Let’s set the stage: New York City, 1980s, the Upper West Side. We’ve got your cement, your balla courts, your breakdancing b-boys, your graffiti tags, and the pain, the poor, the flavor. And from these roots we’ve got Justin Bua.
“There’s a hardness to urban art. I think it really echoes the architecture of New York City, all of the really harsh gates, undulating terra-cotta of New York,” he said. “The square, the cement, the projects, the fences, the basketball courts – it’s got a very similar rhythm. It’s a concrete city.”
Bua is giving a lecture titled “The Identities and Ideologies of Hip-Hop” at 6 p.m. next Thursday at the Biomedical Science Research Building and will also conduct a painting workshop the next day at the same location.
Bua is an artist – a self-described “distorted urban realist.” His paintings are striking; they mix all aspects of street culture, creating vivid portraits of the streets and intimate images of life. His work is visual hip-hop: There’s a beat and flow to his paintings, as if any second the sub-woofers will kick in and the canvas will shake and rattle to life.
Bua is not limited to one medium. He’s flourished artistically, overwhelming the public eye and the mass market with his own brand of hip hop. He’s a breakdancer, a skateboard designer and a CD cover artist for Sony Music and Atlantic Records. He created Comedy Central’s animated series “Urbania” and designed the music video for Slum Village’s “Tainted.”
He currently teaches classical figure drawing in the Fine Arts department at the University of Southern California. But Bua is a New Yorker. He bleeds for the city.
Stylistically, Bua’s images are indeed “distorted” – his characters are long and lanky, rhythmic and angular, their bodies capturing the swooping rhythms of graffiti. But his vision of street art isn’t just graffiti or breakdancing or hip-hop music, it’s the thread that holds them all together as a unit. It’s how the street affects life, experiences and expression.
Most of all, urban art is about the self, about the harshness of living, growing up and finding your identity in a jarring environment.
“Street art is a way to pose and gesticulate that you are art, and no matter what is going on around you, you’re standing strong,” he said. “And you know, even though I’m poor, I’m proud.”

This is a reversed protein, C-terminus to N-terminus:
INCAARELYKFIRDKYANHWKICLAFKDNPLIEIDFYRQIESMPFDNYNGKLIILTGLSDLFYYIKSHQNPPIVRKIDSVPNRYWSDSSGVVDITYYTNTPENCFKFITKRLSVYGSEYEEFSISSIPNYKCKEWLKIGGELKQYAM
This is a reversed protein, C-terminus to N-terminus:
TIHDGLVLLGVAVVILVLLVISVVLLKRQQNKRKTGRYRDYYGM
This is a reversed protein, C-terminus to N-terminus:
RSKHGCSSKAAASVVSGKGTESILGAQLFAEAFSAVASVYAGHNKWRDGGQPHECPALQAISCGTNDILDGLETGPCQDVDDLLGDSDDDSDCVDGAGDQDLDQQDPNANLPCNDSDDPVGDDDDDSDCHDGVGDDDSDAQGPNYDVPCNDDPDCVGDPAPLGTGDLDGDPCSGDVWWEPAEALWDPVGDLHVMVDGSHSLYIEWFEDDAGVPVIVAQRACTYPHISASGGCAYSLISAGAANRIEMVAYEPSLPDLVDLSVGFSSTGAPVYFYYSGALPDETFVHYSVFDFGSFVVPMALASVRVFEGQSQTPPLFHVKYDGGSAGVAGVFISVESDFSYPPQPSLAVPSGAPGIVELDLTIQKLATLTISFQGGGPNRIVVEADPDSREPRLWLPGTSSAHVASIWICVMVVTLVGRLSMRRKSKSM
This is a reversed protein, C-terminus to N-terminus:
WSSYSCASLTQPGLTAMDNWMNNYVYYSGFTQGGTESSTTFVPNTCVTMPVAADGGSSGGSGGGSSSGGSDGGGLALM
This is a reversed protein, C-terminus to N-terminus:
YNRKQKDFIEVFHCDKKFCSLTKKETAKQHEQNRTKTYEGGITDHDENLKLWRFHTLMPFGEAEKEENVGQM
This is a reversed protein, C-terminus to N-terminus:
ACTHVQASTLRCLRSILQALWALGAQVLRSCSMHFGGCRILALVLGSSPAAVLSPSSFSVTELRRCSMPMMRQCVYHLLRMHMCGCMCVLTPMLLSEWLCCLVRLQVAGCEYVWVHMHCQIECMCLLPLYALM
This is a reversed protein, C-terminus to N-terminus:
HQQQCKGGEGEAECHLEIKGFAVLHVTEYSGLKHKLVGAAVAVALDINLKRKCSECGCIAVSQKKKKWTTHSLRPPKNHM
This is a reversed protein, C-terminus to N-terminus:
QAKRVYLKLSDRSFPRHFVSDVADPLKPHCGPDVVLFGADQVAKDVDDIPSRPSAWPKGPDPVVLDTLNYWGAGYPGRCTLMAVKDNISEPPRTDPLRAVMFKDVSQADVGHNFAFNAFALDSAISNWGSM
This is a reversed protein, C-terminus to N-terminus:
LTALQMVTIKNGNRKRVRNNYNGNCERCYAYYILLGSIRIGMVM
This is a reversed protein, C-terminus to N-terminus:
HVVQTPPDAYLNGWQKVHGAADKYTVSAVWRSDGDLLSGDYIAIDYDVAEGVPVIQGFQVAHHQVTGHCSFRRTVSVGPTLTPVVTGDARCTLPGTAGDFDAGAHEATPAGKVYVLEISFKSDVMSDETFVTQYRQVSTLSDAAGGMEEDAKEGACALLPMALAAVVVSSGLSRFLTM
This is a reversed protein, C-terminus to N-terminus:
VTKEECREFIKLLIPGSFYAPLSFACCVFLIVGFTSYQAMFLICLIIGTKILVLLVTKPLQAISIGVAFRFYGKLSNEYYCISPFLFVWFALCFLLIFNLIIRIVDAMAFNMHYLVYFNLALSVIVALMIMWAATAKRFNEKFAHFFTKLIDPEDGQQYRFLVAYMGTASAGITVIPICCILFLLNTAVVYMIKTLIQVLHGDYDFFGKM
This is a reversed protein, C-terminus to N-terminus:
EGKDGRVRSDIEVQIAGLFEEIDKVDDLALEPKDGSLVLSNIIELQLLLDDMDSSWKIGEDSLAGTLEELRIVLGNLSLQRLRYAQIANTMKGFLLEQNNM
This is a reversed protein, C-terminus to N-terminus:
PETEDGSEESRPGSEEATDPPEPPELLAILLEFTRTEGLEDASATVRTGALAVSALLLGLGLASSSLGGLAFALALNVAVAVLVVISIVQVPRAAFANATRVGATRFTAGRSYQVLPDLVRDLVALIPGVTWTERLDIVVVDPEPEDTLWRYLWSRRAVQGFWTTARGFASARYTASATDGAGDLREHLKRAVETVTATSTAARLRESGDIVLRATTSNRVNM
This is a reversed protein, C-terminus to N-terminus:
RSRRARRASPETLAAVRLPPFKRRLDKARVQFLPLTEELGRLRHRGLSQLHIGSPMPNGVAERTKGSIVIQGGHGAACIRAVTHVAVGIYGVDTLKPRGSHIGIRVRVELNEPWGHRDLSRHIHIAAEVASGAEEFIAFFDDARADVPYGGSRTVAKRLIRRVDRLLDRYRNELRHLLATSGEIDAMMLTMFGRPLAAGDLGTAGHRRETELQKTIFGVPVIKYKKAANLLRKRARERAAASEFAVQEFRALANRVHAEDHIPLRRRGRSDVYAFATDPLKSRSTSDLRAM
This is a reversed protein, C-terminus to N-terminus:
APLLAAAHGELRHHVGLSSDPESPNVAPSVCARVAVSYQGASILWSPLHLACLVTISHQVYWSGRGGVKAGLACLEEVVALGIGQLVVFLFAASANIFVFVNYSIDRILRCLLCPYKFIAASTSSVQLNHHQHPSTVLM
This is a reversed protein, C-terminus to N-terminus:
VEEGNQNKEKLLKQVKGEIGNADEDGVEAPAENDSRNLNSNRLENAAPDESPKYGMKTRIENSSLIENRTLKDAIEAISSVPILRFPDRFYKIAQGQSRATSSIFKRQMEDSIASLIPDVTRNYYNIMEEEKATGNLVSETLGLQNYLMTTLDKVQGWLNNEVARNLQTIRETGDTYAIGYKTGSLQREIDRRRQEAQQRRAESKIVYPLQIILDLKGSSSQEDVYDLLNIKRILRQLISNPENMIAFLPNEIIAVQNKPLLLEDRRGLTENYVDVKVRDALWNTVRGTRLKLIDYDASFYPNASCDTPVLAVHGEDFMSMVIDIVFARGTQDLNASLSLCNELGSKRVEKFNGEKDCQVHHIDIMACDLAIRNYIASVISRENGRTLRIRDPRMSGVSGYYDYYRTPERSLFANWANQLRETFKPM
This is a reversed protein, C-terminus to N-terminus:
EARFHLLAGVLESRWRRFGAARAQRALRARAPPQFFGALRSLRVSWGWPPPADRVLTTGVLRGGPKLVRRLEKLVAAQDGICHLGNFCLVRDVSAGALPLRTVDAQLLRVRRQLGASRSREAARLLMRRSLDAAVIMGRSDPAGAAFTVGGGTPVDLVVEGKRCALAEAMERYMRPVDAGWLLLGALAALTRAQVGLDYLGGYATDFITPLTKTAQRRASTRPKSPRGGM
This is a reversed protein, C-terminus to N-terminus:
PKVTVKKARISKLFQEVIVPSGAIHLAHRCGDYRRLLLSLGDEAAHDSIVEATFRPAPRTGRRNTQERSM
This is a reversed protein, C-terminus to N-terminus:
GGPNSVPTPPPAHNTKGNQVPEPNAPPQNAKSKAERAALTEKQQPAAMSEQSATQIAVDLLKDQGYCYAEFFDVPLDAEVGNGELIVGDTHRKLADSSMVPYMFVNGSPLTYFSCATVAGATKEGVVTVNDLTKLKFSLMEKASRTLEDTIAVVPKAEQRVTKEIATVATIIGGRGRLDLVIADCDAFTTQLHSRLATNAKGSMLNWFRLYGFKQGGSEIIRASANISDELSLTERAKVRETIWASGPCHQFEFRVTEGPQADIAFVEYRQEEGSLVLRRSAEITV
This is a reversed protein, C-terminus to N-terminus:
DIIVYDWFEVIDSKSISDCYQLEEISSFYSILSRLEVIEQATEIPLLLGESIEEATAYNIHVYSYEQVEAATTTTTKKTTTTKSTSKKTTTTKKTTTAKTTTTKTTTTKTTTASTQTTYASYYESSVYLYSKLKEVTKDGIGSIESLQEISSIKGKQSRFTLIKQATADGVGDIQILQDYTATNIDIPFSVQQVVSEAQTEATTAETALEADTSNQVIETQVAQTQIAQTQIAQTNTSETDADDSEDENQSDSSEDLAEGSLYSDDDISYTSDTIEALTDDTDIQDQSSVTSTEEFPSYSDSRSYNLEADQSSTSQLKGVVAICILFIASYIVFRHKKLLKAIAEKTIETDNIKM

Bua grew up in the Upper West Side of Manhattan, a rough patch of city where it wasn’t an easy (or safe) task to get to the subway station. Many of his paintings are untraditional portraits; you won’t catch any flat, statuesque poses here. His art features people in their element: musicians plucking double bass strings with spidery fingers, the air hung with Chinese lanterns; wool-capped graffiti writers slouching in the train yard, wielding canisters of spray paint.
“I started painting things that people told me not to paint,” Bua said. “I’m painting MCs and b-boys and break dancers and graffiti writers. People asked, ‘What the hell you painting that for? No one cares about that!’ I said, ‘I hear you, I respect that, but I’m a do what I wanna do.’ “
He’s recently started to paint pimps and hustlers, people from the neighborhood. “They’re city-dwellers. They’re the people who are forgotten by the mainstream,” Bua said. “They’re the people who made New York what it was, and they’re just as important, just as much a part of the New York City skyline as the Brooklyn Bridge or the Empire State Building.”
The tradition of urban art is not necessarily about hip hop and jagged, skyscraper-scarred landscapes. It’s about the lower class, about the images of the people.
“I paint the underclass, like Rembrandt or Bruegel. They painted the poor people of their culture, and those are the kind of people I emulate, too,” Bua said. “I like to paint the heroes of my day and the people I grew up around next to this welfare hotel.”
Bua’s life in this environment created the experiences he would draw upon as an artist. “It was just this cesspool of drug dealers and crazy people. But these are the people that I say, ‘Hey, this is what gave New York City its flavor,’ ” he said.
Bua moves urban art in new ways, connecting Rembrandt and graffiti in the same way art unites people.
“I think that art is tremendously powerful, and it can move masses. When you say a picture speaks a thousand words, it really speaks more than that to me,” he said. “Art and hip hop are about gratitude and hope and bringing together people from all walks of life.”
Bua’s got the booming sub-woofers behind him, shaking it up, lending that bounce to the bass player, to the graffiti writer in the train docks and to that artist on the streets.
The Identities and Ideologies of Hip-Hop
Next Thursday at 6 p.m.
At the Biomedical Science Building